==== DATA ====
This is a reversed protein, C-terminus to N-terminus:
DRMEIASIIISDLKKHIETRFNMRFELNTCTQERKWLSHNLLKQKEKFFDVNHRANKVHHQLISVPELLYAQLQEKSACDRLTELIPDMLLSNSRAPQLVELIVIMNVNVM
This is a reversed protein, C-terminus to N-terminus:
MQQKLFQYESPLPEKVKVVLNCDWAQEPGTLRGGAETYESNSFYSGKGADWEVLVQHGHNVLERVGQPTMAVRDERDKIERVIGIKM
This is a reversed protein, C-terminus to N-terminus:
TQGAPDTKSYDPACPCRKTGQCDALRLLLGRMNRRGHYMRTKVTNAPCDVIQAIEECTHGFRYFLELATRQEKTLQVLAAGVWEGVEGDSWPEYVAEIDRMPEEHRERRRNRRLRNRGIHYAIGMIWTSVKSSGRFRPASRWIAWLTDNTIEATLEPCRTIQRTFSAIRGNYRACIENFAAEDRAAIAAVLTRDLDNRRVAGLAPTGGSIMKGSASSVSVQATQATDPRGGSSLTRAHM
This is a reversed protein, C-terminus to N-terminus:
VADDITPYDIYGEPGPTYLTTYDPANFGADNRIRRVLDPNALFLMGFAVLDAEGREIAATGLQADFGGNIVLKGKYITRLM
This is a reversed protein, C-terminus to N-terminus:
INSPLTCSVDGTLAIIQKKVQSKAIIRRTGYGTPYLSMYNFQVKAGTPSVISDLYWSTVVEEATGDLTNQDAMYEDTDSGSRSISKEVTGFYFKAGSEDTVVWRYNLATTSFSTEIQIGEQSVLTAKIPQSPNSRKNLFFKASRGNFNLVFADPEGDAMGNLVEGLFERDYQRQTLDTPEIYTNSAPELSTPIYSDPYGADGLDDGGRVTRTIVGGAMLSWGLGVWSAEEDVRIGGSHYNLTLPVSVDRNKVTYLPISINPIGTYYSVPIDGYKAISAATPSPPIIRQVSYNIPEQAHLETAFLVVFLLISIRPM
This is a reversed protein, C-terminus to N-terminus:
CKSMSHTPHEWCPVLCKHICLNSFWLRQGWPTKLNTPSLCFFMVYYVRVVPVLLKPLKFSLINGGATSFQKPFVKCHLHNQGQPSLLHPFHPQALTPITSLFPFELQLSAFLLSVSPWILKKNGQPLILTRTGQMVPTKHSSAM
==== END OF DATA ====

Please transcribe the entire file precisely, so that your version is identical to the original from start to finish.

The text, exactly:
This is a reversed protein, C-terminus to N-terminus:
DRMEIASIIISDLKKHIETRFNMRFELNTCTQERKWLSHNLLKQKEKFFDVNHRANKVHHQLISVPELLYAQLQEKSACDRLTELIPDMLLSNSRAPQLVELIVIMNVNVM
This is a reversed protein, C-terminus to N-terminus:
MQQKLFQYESPLPEKVKVVLNCDWAQEPGTLRGGAETYESNSFYSGKGADWEVLVQHGHNVLERVGQPTMAVRDERDKIERVIGIKM
This is a reversed protein, C-terminus to N-terminus:
TQGAPDTKSYDPACPCRKTGQCDALRLLLGRMNRRGHYMRTKVTNAPCDVIQAIEECTHGFRYFLELATRQEKTLQVLAAGVWEGVEGDSWPEYVAEIDRMPEEHRERRRNRRLRNRGIHYAIGMIWTSVKSSGRFRPASRWIAWLTDNTIEATLEPCRTIQRTFSAIRGNYRACIENFAAEDRAAIAAVLTRDLDNRRVAGLAPTGGSIMKGSASSVSVQATQATDPRGGSSLTRAHM
This is a reversed protein, C-terminus to N-terminus:
VADDITPYDIYGEPGPTYLTTYDPANFGADNRIRRVLDPNALFLMGFAVLDAEGREIAATGLQADFGGNIVLKGKYITRLM
This is a reversed protein, C-terminus to N-terminus:
INSPLTCSVDGTLAIIQKKVQSKAIIRRTGYGTPYLSMYNFQVKAGTPSVISDLYWSTVVEEATGDLTNQDAMYEDTDSGSRSISKEVTGFYFKAGSEDTVVWRYNLATTSFSTEIQIGEQSVLTAKIPQSPNSRKNLFFKASRGNFNLVFADPEGDAMGNLVEGLFERDYQRQTLDTPEIYTNSAPELSTPIYSDPYGADGLDDGGRVTRTIVGGAMLSWGLGVWSAEEDVRIGGSHYNLTLPVSVDRNKVTYLPISINPIGTYYSVPIDGYKAISAATPSPPIIRQVSYNIPEQAHLETAFLVVFLLISIRPM
This is a reversed protein, C-terminus to N-terminus:
CKSMSHTPHEWCPVLCKHICLNSFWLRQGWPTKLNTPSLCFFMVYYVRVVPVLLKPLKFSLINGGATSFQKPFVKCHLHNQGQPSLLHPFHPQALTPITSLFPFELQLSAFLLSVSPWILKKNGQPLILTRTGQMVPTKHSSAM